New Frontiers in Breast Pathology
Moderator: Dr. Sunil Lakhani
Section 4 -
Myoepithelial cells and Breast Cancer
Sunil R Lakhani
Breast cancer is a heterogeneous disease with a disparate variety of histological types and a very
wide spectrum of responsiveness to different treatments, making clinical management a challenge.
The majority of breast carcinomas fall into the category of invasive ductal carcinoma, no special type
(IDC-NST). These comprise approximately 70-80% of all breast cancers. Not surprisingly, the rest are of
'special type' and include lobular, tubular and mucinous carcinomas amongst others. It is clear that
tumour grade (how closely it resembles its normal counterpart) is one of the
best predictors of behaviour. Poorly differentiated grade III carcinomas are strongly associated with
shorter recurrence-free and overall survival than lower grades I and II tumours. Within these groups,
however, considerable heterogeneity still exists, and delineation of the most aggressive subtypes within
grades would be of considerable clinical benefit.
The normal breast comprises a duct-lobular
system that resembles a bunch of grapes on a stalk. It is lined in its entirety by two layers of cells,
an inner secretory cell which differentiates to a milk producing cell during lactation (luminal cell) and
an outer contractile cell that helps to push the milk out during suckling (myoepithelial cell).
It has been a dogma of breast pathology and biology that the vast majority of benign and malignant
disease arises as a result of changes in the luminal/secretory cell of the duct-lobular tree. Review of
the literature spanning the last 60 years including work from our own laboratory demonstrates that a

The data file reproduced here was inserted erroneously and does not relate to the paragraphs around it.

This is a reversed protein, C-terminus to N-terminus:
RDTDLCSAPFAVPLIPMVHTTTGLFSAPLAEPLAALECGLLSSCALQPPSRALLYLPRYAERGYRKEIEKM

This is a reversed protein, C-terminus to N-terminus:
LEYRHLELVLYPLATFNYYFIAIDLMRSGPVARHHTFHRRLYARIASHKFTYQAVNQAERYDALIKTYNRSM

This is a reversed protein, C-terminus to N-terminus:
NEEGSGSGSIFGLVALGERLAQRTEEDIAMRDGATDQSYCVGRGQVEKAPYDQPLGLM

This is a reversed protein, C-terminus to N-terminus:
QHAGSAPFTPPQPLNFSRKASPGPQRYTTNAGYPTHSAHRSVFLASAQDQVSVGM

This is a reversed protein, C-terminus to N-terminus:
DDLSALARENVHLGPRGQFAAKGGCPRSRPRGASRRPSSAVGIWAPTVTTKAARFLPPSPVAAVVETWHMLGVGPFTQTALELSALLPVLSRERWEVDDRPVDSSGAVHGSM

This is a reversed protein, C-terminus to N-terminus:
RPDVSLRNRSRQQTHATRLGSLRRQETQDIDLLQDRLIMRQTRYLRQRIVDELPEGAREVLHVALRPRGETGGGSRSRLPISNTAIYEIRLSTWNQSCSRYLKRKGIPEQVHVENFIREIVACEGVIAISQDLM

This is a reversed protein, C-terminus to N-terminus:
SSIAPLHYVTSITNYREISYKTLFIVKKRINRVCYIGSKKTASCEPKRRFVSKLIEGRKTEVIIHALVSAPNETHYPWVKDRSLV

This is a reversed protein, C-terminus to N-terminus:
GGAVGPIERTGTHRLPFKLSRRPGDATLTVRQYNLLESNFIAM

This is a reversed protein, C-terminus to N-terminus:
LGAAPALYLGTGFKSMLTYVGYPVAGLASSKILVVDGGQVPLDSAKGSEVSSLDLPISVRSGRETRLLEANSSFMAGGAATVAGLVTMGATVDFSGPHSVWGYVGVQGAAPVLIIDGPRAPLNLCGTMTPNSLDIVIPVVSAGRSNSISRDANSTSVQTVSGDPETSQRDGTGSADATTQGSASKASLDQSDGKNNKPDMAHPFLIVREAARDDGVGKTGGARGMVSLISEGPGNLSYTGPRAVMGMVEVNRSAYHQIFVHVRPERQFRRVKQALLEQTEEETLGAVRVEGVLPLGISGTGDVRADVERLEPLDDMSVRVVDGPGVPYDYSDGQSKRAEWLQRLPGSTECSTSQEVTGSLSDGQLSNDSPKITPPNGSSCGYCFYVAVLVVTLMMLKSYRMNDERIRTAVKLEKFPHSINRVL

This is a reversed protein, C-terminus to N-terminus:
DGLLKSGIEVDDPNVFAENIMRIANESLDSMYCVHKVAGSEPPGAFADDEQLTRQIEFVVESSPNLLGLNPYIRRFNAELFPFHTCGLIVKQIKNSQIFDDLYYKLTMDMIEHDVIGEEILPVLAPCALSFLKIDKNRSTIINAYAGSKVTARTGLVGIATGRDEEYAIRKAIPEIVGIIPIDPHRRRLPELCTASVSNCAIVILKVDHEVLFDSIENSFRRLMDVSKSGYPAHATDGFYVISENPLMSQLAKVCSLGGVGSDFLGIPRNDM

proportion (2–18% of all invasive ductal
carcinomas and up to 25% of grade III cancers) of these tumours express molecules which are normally
seen in the myoepithelial compartment of the breast. These molecules include intermediate filaments,
cytokeratin (CK) 5 and 14 and muscle components
such as smooth muscle actin. Tumours exhibiting such a phenotype have been variously known as 'basal',
'basal-like' or 'tumours with basal/myoepithelial phenotype'. Recent cDNA expression profiling
experiments have also identified a "basal-like" group of breast tumours based on their patterns of gene
expression. Confusion has arisen as a result of the use of the term 'basal' which has become synonymous
with the expression of high molecular weight 'basal keratins' as well with the myoepithelial cell.
Although expression of 'basal' keratins' is seen in basal cells of stratified epithelium, in the breast,
these keratins are seen in myoepithelial cells (or basal cells – since they sit on the basement membrane)
as well as a small proportion of non-basal cells!
Although a comprehensive characterization and consensus definition of basal tumours is lacking, work
from our own laboratory as well as those of others have shown that ductal cancers that express
basal/myoepithelial markers have a distinct morphology, immunophenotype, and genotype and expression
profile. It has also become apparent that tumours arising in patients with BRCA1 germline mutations are
also more likely to be of 'basal' type. Since medullary carcinomas are over-represented in the BRCA1
group, perhaps it is not a surprise that this special type of breast cancer is also within the spectrum
of 'basal' tumours. Finally, it has become clear that the heterogeneous group of tumours referred to as
metaplastic carcinomas also express 'basal' markers.
The pathogenesis of such lesions appears to indicate a poor prognosis with shorter overall survival.
Work from our own laboratory, however, suggests that a bad prognosis for all basal tumours is an
oversimplification and that there is heterogeneity with sub groups of basal breast tumours having
different behaviour. More detailed and larger studies of the sub groups of basal tumours are required to
confirm the existence of basal tumour sub groups in a large population and to identify markers that may
be used in histopathological diagnosis to aid patient treatment planning.
As well as developing prognostic markers for diagnosis, detailed studies of the basal phenotype may
lead to the identification of new targets for therapy. Data from our laboratory as well as other groups
suggest that many basal tumours express high levels of EGFR. These observations need to be extended to
the whole spectrum of basal breast tumours to establish whether EGFR might prove to be a therapeutic
target in these cases.
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J Pathol. 2006 (in press)